Who Needs a Three-Legged Elephant?
By JIM OLDHAM
Thursday, October 19, 2017, Amherst Bulletin, Column
The Charter Commission’s proposal for a new form of government for Amherst, finalized last month, represents a lost opportunity.
Instead of offering real improvements that could win broad support among commissioners and voters, a bare majority of five commissioners pushed through a muddled and contradictory proposal that delivers very little of what voters were promised.
The proposed structure has no checks and balances, with a single 13-member council combining legislative and executive oversight roles. Seven individuals controlling this body would wield unrestricted power.
Yet, those who hoped that consolidating power would provide clearer leadership and greater accountability will be disappointed. Under the proposal, all executive powers would be in the hands of an unelected town manager. Effective supervision and oversight is unlikely from a council 2½ times larger than the existing, already unwieldy, Select Board.
A core theory underlying the proposal is that a smaller elected body provides voters real choices and is easier to hold accountable. Fortunately, with neighboring Northampton governed by a City Council, we have an easy opportunity to test that theory.
How do Northampton and Amherst compare? The answer is “no contest.” By that I mean there are no council contests at all in Northampton this year. Not one seat is contested and all incumbents are running unopposed. By contrast, in Amherst’s most recent election, eight out of 10 precincts were contested, with 52 Town Meeting candidates defeated.
The promise of empowering voters is also undermined by the proposal to hold elections only once every two years, half as often as the current system. Reducing the public’s opportunities to weigh in is not empowerment.
While the frequency of elections is reduced under the proposal, a misplaced populist urge seems to be the driver for shortening terms of office. The Charter Commission’s majority misunderstands what is important to voters — the opportunity to make government change course, which comes with frequent elections, is more valuable than the ability to take revenge on a particular politician. They also forget that shorter terms weaken elected officials in relation to the appointees they must supervise.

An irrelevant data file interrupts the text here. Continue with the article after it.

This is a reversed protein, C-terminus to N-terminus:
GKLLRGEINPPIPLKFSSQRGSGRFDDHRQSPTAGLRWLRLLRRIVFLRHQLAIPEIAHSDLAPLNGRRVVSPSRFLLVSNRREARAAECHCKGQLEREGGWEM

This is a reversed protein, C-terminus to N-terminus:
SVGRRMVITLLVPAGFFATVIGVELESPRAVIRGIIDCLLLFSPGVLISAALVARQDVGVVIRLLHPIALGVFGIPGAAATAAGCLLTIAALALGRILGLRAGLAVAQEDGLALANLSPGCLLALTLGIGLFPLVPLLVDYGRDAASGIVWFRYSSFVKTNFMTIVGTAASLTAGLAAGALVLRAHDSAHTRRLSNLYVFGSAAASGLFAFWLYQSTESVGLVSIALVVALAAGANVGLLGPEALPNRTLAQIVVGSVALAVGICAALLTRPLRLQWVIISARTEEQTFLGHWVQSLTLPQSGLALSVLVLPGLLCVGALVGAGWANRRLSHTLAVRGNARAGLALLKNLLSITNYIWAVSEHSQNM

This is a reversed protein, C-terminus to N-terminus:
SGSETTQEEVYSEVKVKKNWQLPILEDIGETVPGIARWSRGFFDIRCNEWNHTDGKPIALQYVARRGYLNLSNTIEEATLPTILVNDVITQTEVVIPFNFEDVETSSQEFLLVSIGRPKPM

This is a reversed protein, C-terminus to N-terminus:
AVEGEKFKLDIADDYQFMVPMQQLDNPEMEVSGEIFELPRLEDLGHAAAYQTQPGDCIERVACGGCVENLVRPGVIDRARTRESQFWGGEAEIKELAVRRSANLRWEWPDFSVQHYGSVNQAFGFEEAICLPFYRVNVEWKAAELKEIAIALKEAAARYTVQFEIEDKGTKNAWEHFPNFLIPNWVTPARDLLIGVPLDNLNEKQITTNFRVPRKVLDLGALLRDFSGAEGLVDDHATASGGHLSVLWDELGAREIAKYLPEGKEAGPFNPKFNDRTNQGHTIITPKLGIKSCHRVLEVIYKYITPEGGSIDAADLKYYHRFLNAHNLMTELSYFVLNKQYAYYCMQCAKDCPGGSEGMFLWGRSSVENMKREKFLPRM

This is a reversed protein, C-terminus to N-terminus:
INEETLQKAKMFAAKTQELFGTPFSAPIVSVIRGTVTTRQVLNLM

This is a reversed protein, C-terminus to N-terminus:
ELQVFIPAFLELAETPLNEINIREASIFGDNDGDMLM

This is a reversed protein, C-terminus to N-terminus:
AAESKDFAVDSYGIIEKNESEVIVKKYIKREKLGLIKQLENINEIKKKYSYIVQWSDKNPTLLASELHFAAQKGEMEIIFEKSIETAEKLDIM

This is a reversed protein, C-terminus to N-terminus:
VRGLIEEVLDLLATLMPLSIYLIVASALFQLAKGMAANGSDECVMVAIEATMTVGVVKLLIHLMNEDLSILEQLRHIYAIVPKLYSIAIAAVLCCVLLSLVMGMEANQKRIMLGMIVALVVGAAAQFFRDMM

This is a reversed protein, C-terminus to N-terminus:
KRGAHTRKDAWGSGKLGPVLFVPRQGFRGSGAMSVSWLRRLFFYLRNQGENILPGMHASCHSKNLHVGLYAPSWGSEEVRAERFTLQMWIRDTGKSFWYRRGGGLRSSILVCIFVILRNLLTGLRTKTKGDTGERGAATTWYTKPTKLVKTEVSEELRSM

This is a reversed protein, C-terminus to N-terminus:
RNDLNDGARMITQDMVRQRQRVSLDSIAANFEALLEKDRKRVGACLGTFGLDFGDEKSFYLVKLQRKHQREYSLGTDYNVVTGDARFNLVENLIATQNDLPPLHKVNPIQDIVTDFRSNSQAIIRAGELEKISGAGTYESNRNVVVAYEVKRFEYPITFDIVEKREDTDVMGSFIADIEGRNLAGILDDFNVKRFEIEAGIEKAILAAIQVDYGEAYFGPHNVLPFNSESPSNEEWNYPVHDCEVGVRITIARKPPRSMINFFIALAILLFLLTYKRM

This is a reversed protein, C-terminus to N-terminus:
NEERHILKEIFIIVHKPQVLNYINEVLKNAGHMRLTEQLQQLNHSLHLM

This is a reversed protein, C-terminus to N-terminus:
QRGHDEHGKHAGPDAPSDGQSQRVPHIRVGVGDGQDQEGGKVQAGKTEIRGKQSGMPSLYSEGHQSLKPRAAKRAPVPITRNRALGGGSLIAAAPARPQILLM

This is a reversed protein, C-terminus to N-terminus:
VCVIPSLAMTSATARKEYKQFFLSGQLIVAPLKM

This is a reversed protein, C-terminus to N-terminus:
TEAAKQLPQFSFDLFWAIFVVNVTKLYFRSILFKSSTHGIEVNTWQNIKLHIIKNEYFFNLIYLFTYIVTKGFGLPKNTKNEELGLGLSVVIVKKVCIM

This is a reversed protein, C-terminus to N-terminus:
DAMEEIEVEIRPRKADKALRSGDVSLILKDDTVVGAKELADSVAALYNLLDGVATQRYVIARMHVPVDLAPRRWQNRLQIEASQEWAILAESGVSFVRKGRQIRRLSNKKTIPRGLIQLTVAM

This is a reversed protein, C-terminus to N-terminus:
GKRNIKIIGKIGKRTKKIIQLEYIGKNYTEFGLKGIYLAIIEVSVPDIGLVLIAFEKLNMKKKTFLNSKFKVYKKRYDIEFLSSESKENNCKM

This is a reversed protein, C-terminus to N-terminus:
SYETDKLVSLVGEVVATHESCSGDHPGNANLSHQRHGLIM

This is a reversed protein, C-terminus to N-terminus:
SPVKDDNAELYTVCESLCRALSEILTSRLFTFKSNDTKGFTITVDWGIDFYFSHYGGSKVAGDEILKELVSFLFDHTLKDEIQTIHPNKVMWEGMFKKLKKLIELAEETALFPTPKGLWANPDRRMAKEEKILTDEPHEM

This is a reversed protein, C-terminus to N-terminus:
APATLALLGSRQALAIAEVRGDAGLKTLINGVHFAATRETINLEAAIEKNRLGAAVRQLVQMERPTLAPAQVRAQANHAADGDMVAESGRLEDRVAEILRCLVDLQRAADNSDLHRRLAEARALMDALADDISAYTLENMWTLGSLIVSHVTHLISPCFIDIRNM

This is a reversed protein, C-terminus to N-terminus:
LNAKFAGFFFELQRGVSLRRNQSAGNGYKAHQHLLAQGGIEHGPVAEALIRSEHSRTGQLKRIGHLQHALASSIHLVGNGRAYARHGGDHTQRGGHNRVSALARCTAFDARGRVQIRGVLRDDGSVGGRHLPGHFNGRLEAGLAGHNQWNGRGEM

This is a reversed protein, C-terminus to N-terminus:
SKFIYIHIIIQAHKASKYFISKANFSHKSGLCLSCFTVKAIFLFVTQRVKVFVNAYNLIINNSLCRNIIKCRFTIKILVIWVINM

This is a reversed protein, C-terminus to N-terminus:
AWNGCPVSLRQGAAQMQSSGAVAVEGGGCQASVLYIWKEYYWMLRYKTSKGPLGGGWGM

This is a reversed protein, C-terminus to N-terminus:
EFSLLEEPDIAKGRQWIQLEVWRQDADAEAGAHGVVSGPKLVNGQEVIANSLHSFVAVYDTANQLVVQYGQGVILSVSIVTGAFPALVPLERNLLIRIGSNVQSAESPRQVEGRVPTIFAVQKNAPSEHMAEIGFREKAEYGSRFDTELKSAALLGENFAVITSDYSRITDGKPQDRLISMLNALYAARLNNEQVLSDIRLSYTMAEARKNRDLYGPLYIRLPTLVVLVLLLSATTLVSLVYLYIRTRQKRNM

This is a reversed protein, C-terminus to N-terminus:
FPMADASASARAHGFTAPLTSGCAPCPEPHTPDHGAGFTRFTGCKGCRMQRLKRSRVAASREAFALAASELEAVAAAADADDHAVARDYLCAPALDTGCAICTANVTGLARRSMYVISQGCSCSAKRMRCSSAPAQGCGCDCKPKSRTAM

The parallel decision to eliminate staggered terms, meaning all seats are elected at once, will cause the School Committee, as well as the proposed Town Council, to lack continuity and experience. Gradual policy change will be replaced by sudden swings as different factions take control. This is not a way to promote compromise and moderation.
For those concerned about the reduction in citizen participation with the elimination of Town Meeting, the commission’s majority emphasizes that the charter would establish a town staff community participation officer, and would require the town manager to deliver an annual state-of-the-town address, and district councilors to hold semiannual constituent meetings.
But community participation managed by a town manager appointee does not offer much in the way of independent public oversight, and the opportunity to listen or talk to the few who hold power is very different from sharing in that power.
Another conceit of the Charter Commission’s majority is that district councilors “will be able to talk about how townwide policies affect particular neighborhoods” and “will ensure all parts of town are heard.” This sounds great, until one sees the districts. Since when are Cushman and Echo Hill a neighborhood? If two councilors are elected from Amherst Woods, how will they give voice to East Hadley Road residents?
With only two representatives from each district, many voices will go unheard, and those with least capacity to mount expensive election campaigns will be left out.
Despite these many flaws, one group remains happy with the proposal. Last May, Jerry Guidera, one of the real estate developers who have been primary instigators of the charter-change effort, said of his allies, “They were happy to see anything but Town Meeting, even if it was a three-legged elephant.” With the charter proposal finalized, and making about as much sense as a three-legged elephant, Guidera’s group is actively campaigning to win approval at town election next March.
It is clear why Guidera and company support this proposal, but others who are inclined to join them should look carefully at the details. As with any system, the current government can be frustrating. Town Meeting decisions sometimes disappoint, as do decisions by our state legislature and Congress.
But just as the situation at the federal level is not a reason to do away with Congress, disappointment about specific local decisions is not sufficient reason to dismantle the entire system.
As the commission’s minority report makes clear, under our current system Amherst is a well-governed, desirable community, with strong finances, good schools and libraries, and broad civic engagement. We have preserved historic neighborhoods, protected farmland and open space, and created more affordable housing than most communities.
There is no reason to believe that this three-legged elephant would do better.
Jim Oldham, a Town Meeting member from Precinct 5, directs Equity Trust, an Amherst-based nonprofit working nationally for land reform and economic justice. He has two children, one a current Amherst Regional High School student and the other, a graduate.